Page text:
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Maintain routines to help cope with Covid, says psychologist

As lives and livelihoods are upended by the Covid-19 pandemic, it is important to maintain a routine with work, exercise, and intimate moments.

Routine was emphasised in the first session of ‘Church in Action – Sharing Hope and Healing in Covid Times’, the mental health outreach spearheaded by ecclesial communities and commissions of the Archdiocese. It was broadcast on Trinity TV and on the station’s Facebook page.

A panel comprising John-Paul Timothy, certified personal trainer, physical education teacher; Nicholas Voisin, counselling psychologist and Rynelle Boyce, principal and teacher at a special education school dealt with ‘Mental Health and Personal Wellness’ July 12.

Moderator was Fr Mikkel Trestrail, one of the founders of Companions of the Transfigured Christ.

The seeming unending isolation, and uncertainty with restrictions though implemented to preserve life, are causing symptoms “akin to PTSD [Post Traumatic Stress Disorder]”: difficulty sleeping, anxiety, panic disorder, depression, and suicidal ideation.

“People feel isolated and alone and hopeless in many instances because they are not seeing the next step.” Uncertainty with job security and income, working extended hours, isolation were challenges. Voisin said, “I’ve actually had clients end up in hospital because of anxiety caused by overworking and not balancing, keeping a healthy balance in their life at this time,” he said.

Routines should be maintained. “Even if working from home…get up at the regular time stick to routine get ready for work.”

Work should be done within specific times with breaks for lunch. Adults with children will have other responsibilities and he suggested they make up the time and keep track of this.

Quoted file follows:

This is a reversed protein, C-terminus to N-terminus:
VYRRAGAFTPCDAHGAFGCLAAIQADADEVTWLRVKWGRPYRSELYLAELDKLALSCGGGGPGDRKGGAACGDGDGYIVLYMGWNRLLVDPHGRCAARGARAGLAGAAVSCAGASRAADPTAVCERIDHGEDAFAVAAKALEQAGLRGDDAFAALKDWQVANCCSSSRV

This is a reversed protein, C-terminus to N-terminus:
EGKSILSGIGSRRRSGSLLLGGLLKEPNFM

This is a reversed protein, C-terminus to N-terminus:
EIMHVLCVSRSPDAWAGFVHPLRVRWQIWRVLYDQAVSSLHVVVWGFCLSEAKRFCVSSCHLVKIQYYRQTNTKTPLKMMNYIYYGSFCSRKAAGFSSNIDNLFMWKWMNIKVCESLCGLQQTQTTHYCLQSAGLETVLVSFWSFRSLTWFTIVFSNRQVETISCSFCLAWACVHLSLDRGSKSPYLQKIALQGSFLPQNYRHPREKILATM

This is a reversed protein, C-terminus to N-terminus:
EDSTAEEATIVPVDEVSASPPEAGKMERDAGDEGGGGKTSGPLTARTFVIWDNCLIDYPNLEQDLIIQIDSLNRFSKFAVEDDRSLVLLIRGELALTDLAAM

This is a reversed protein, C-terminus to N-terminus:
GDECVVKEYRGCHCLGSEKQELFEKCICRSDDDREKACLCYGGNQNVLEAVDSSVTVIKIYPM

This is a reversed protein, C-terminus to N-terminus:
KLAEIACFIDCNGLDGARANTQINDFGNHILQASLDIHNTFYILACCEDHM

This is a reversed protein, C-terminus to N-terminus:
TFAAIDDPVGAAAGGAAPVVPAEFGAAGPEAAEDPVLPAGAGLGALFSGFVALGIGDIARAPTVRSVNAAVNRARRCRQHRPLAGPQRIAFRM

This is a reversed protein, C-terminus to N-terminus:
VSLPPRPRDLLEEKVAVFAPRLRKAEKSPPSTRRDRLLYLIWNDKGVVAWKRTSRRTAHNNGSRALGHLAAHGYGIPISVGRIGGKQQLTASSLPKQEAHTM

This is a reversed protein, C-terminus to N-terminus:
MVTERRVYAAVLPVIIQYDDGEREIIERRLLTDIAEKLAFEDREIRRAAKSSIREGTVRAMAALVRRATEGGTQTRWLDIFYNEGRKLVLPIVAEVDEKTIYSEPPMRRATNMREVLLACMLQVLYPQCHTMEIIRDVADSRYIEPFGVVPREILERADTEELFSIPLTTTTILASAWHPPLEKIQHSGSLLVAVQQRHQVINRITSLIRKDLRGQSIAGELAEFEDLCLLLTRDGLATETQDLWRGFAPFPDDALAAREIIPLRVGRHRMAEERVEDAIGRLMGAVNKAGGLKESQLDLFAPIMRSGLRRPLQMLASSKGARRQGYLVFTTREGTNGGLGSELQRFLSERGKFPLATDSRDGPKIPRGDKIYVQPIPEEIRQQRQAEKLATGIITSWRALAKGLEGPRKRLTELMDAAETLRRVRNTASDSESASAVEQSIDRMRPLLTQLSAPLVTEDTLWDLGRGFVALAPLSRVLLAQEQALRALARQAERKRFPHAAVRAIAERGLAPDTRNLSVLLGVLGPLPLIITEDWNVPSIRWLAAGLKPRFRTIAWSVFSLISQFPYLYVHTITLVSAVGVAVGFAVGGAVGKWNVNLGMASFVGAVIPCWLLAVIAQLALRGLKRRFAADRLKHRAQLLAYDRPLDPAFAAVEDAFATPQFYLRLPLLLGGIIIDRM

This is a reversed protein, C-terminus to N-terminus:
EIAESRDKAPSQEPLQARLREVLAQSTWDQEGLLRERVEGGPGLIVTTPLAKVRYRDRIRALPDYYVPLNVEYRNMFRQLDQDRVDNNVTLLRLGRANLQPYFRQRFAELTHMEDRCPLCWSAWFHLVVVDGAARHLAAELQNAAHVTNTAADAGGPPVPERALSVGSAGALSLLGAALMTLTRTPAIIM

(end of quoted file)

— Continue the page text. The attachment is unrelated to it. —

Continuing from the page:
He urged that persons not simply work until a task is done as this could lead to working until 1 and 2 a.m. His next point was the importance of sleep to maintain mental and physical health.

Routine is also for persons experiencing trouble sleeping. “Don’t just fall asleep on the couch and you nap there half the day and realise you can’t sleep at night when you want to…”

To assist with sleep do not spend hours watching television or on Netflix, turn off devices and create the conditions for sleep—a dark place, comfortable bed, relaxed state. He suggested exercise can be moved evening time. There were other ideas: mindfulness and relaxation techniques.

“Make sure prayer is part of your routine, prayer is very good to help us relax and deal with some of the stress and anxiety that we feel during the day,” Voisin said.

Natural remedies like Chamomile tea, lavender-scented soap and body creams can be used. Although there are pharmaceutical options, he said “natural routes” should be tried first.

Routine also applies to “intimate situations”—including frequency of sexual activity of spouses. “Sex is very good for destressing, it is very good for your mental well-being, it is very good for your relationship, not to mention making children,” Voisin said.

Giving another perspective on routine, Timothy said the body had cycles, for absorption, building and elimination of toxins. Skipping sleep to stay up late can disrupt the cycle.

“If your elimination for your body is 4 a.m. into 12 p.m. the next day, if you sleep during those hours…you are actually keeping in toxins.” At the start of the session a video was shown with Timothy discussing wellness and providing tips for exercising at home and nutrition.

‘Church in Action – Sharing Hope and Healing in Covid Times’ ran July 12 to 18. View the recordings on the Trinity TV Facebook page. —LPG

Photo by STIL on Unsplash